Linda B. Buck

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Linda Buck
Dr Linda Buck ForMemRS.jpg
Linda Buck in 2015, portrait via the Royal Society
Born Linda Brown Buck
(1947-01-29) January 29, 1947 (age 68)
Seattle, Washington, U.S.
Nationality American
Fields Biologist
Institutions Fred Hutchinson Cancer Research Center
University of Washington, Seattle
Howard Hughes Medical Institute
Columbia University
Harvard University[1]
Alma mater
Known for Olfactory receptors
Notable awards
Spouse Roger Brent

Linda Brown Buck (born January 29, 1947) is an American biologist best known for her work on the olfactory system. She was awarded the 2004 Nobel Prize in Physiology or Medicine, along with Richard Axel, for their work on olfactory receptors.[4][5][6][7] She is currently on the faculty of the Fred Hutchinson Cancer Research Center in Seattle.[8]

Education and early life[edit]

Born in Seattle, Washington, Buck received her B.S. in psychology and microbiology in 1975 from the University of Washington, Seattle and her Ph.D. in immunology in 1980 from the University of Texas Southwestern Medical Center at Dallas.[citation needed]

Career and research[edit]

Buck completed postdoctoral research at Columbia University under Axel. In 1991 Buck became an assistant professor of neurobiology at Harvard University where she expanded her knowledge of the nervous system.[9] Her primary research interest is on how pheromones and odors are detected in the nose and interpreted in the brain. She is a Full Member of the Basic Sciences Division at Fred Hutchinson Cancer Research Center, an Affiliate Professor of Physiology and Biophysics at the University of Washington, Seattle and an Investigator of the Howard Hughes Medical Institute.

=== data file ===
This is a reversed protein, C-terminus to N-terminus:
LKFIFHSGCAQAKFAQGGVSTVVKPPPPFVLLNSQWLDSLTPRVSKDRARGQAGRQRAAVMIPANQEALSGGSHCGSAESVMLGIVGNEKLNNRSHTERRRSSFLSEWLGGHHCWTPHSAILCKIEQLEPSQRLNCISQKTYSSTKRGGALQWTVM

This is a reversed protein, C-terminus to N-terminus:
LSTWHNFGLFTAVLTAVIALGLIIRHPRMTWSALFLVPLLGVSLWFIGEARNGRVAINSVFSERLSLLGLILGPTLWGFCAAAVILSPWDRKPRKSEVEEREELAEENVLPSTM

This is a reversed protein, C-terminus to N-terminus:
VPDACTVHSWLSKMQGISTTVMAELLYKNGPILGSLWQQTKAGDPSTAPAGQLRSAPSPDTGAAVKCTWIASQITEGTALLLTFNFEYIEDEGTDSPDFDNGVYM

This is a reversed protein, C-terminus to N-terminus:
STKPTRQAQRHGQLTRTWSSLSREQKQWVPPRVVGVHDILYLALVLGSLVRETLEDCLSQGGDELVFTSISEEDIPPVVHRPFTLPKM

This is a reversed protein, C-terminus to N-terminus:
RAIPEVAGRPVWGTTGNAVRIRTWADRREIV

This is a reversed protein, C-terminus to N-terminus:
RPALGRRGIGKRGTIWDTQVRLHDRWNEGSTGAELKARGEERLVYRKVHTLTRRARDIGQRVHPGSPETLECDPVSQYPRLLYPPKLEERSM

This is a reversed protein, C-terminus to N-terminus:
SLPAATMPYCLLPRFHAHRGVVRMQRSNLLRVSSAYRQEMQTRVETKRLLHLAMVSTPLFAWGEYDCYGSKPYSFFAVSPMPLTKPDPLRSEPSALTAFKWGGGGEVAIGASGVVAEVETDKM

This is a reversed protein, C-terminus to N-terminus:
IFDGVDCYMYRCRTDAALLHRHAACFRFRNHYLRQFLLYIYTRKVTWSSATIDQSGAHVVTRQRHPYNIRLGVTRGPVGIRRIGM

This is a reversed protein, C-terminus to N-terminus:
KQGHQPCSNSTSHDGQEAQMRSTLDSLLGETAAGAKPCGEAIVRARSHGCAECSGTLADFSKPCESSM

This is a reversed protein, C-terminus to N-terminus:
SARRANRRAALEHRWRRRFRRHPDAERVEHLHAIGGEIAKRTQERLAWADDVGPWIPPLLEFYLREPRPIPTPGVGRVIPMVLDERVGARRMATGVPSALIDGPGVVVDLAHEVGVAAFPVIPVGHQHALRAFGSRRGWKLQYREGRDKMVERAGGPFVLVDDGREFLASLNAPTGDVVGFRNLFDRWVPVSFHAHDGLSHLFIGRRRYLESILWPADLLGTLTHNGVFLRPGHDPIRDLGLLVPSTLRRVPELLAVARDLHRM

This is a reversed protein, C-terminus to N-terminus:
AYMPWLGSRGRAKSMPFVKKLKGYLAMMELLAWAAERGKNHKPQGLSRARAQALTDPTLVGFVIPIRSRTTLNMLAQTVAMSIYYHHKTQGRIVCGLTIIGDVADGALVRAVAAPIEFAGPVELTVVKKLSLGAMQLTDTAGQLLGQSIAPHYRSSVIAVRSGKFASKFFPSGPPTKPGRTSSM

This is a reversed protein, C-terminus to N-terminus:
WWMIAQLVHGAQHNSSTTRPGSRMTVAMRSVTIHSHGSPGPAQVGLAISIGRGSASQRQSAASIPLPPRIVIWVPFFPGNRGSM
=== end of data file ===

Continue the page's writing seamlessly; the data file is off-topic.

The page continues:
In their landmark paper published in 1991[citation needed], Buck and Axel cloned olfactory receptors, showing that they belong to the family of G protein-coupled receptors. By analyzing rat DNA, they estimated that there were approximately one thousand different genes for olfactory receptors in the mammalian genome. This research opened the door to the genetic and molecular analysis of the mechanisms of olfaction. In their later work, Buck and Axel have shown that each olfactory receptor neuron remarkably only expresses one kind of olfactory receptor protein and that the input from all neurons expressing the same receptor is collected by a single dedicated glomerulus of the olfactory bulb.

Awards and honors[edit]

Linda Buck

Buck was inducted into the National Academy of Sciences in 2004. Buck was elected a Fellow of the American Academy of Arts and Sciences in 2008.[10] She also sits on the Selection Committee for Life Science and Medicine which chooses winners of the Shaw Prize. On May 28, 2015, she was awarded an honorary doctorate by Harvard University. Buck was elected a Foreign Member of the Royal Society (ForMemRS) in 2015.[3]

Personal life[edit]

Buck is married to Roger Brent.[citation needed]


  1. ^ "Facts & Figures". Harvard Medical School. Harvard College. Retrieved 7 November 2012. 
  2. ^
  3. ^ a b
  4. ^ "Press Release: The 2004 Nobel Prize in Physiology or Medicine". Retrieved 8 November 2012. 
  5. ^ Buck L., Axel R. A novel multigene family may encode odorant receptors: a molecular basis for odor recognition. Cell 1991;65:175-87. doi:10.1016/0092-8674(91)90418-X PMID 1840504.
  6. ^ "Secrets of smell land Nobel Prize". BBC News. 4 October 2004. Retrieved 8 November 2012. 
  7. ^ Curriculum vitae of Linda Buck
  8. ^ Faculty page Linda Buck, FHCRC
  9. ^ "Linda B. Buck - Autobiography". Retrieved 7 November 2012. 
  10. ^ "Book of Members, 1780-2010: Chapter B" (PDF). American Academy of Arts and Sciences. Retrieved 7 April 2011.